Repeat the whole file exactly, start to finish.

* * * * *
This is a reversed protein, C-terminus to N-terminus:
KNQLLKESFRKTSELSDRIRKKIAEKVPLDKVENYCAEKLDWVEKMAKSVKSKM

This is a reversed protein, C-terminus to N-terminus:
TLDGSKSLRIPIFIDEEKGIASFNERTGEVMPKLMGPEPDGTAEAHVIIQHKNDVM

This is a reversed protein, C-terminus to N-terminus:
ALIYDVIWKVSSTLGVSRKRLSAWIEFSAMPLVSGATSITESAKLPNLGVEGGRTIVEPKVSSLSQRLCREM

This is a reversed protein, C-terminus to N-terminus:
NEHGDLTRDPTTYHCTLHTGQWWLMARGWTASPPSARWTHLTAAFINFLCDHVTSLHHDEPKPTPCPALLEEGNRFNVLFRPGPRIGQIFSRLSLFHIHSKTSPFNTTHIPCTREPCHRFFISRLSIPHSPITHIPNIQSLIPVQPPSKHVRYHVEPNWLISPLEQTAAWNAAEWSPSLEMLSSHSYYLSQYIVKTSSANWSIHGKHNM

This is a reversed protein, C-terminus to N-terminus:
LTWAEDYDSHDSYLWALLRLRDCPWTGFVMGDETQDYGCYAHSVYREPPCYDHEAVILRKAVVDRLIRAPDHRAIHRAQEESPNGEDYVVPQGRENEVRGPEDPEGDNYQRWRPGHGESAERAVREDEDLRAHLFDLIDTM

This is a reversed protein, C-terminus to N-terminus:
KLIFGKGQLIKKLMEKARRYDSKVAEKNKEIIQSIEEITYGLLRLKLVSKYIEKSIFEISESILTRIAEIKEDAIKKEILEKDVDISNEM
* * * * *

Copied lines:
This is a reversed protein, C-terminus to N-terminus:
KNQLLKESFRKTSELSDRIRKKIAEKVPLDKVENYCAEKLDWVEKMAKSVKSKM

This is a reversed protein, C-terminus to N-terminus:
TLDGSKSLRIPIFIDEEKGIASFNERTGEVMPKLMGPEPDGTAEAHVIIQHKNDVM

This is a reversed protein, C-terminus to N-terminus:
ALIYDVIWKVSSTLGVSRKRLSAWIEFSAMPLVSGATSITESAKLPNLGVEGGRTIVEPKVSSLSQRLCREM

This is a reversed protein, C-terminus to N-terminus:
NEHGDLTRDPTTYHCTLHTGQWWLMARGWTASPPSARWTHLTAAFINFLCDHVTSLHHDEPKPTPCPALLEEGNRFNVLFRPGPRIGQIFSRLSLFHIHSKTSPFNTTHIPCTREPCHRFFISRLSIPHSPITHIPNIQSLIPVQPPSKHVRYHVEPNWLISPLEQTAAWNAAEWSPSLEMLSSHSYYLSQYIVKTSSANWSIHGKHNM

This is a reversed protein, C-terminus to N-terminus:
LTWAEDYDSHDSYLWALLRLRDCPWTGFVMGDETQDYGCYAHSVYREPPCYDHEAVILRKAVVDRLIRAPDHRAIHRAQEESPNGEDYVVPQGRENEVRGPEDPEGDNYQRWRPGHGESAERAVREDEDLRAHLFDLIDTM

This is a reversed protein, C-terminus to N-terminus:
KLIFGKGQLIKKLMEKARRYDSKVAEKNKEIIQSIEEITYGLLRLKLVSKYIEKSIFEISESILTRIAEIKEDAIKKEILEKDVDISNEM